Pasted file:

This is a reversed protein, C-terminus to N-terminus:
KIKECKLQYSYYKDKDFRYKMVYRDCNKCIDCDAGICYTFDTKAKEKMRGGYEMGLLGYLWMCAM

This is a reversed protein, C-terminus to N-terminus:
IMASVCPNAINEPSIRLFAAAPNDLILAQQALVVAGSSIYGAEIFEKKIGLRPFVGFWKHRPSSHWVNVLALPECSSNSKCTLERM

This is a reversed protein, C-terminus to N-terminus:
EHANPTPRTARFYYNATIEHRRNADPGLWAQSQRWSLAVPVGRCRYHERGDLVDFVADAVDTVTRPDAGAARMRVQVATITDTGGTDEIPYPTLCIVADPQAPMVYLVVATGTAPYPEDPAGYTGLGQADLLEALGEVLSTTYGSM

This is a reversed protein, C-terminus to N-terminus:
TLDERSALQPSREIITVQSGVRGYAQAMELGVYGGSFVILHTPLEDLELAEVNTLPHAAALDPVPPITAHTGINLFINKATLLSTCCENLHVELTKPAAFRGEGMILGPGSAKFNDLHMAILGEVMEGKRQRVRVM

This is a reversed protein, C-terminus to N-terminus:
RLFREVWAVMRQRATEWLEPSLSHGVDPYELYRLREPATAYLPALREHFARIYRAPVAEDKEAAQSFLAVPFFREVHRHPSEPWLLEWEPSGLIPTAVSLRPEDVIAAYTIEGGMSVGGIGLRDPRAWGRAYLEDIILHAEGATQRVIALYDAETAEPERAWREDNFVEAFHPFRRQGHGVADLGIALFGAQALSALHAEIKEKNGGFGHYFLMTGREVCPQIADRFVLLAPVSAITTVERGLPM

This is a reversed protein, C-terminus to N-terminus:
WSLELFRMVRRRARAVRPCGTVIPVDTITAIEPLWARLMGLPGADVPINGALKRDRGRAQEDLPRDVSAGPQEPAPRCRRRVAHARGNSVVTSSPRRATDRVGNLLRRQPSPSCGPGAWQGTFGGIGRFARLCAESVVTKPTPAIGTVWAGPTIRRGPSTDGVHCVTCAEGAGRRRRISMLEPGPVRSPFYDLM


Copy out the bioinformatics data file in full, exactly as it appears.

This is a reversed protein, C-terminus to N-terminus:
KIKECKLQYSYYKDKDFRYKMVYRDCNKCIDCDAGICYTFDTKAKEKMRGGYEMGLLGYLWMCAM

This is a reversed protein, C-terminus to N-terminus:
IMASVCPNAINEPSIRLFAAAPNDLILAQQALVVAGSSIYGAEIFEKKIGLRPFVGFWKHRPSSHWVNVLALPECSSNSKCTLERM

This is a reversed protein, C-terminus to N-terminus:
EHANPTPRTARFYYNATIEHRRNADPGLWAQSQRWSLAVPVGRCRYHERGDLVDFVADAVDTVTRPDAGAARMRVQVATITDTGGTDEIPYPTLCIVADPQAPMVYLVVATGTAPYPEDPAGYTGLGQADLLEALGEVLSTTYGSM

This is a reversed protein, C-terminus to N-terminus:
TLDERSALQPSREIITVQSGVRGYAQAMELGVYGGSFVILHTPLEDLELAEVNTLPHAAALDPVPPITAHTGINLFINKATLLSTCCENLHVELTKPAAFRGEGMILGPGSAKFNDLHMAILGEVMEGKRQRVRVM

This is a reversed protein, C-terminus to N-terminus:
RLFREVWAVMRQRATEWLEPSLSHGVDPYELYRLREPATAYLPALREHFARIYRAPVAEDKEAAQSFLAVPFFREVHRHPSEPWLLEWEPSGLIPTAVSLRPEDVIAAYTIEGGMSVGGIGLRDPRAWGRAYLEDIILHAEGATQRVIALYDAETAEPERAWREDNFVEAFHPFRRQGHGVADLGIALFGAQALSALHAEIKEKNGGFGHYFLMTGREVCPQIADRFVLLAPVSAITTVERGLPM

This is a reversed protein, C-terminus to N-terminus:
WSLELFRMVRRRARAVRPCGTVIPVDTITAIEPLWARLMGLPGADVPINGALKRDRGRAQEDLPRDVSAGPQEPAPRCRRRVAHARGNSVVTSSPRRATDRVGNLLRRQPSPSCGPGAWQGTFGGIGRFARLCAESVVTKPTPAIGTVWAGPTIRRGPSTDGVHCVTCAEGAGRRRRISMLEPGPVRSPFYDLM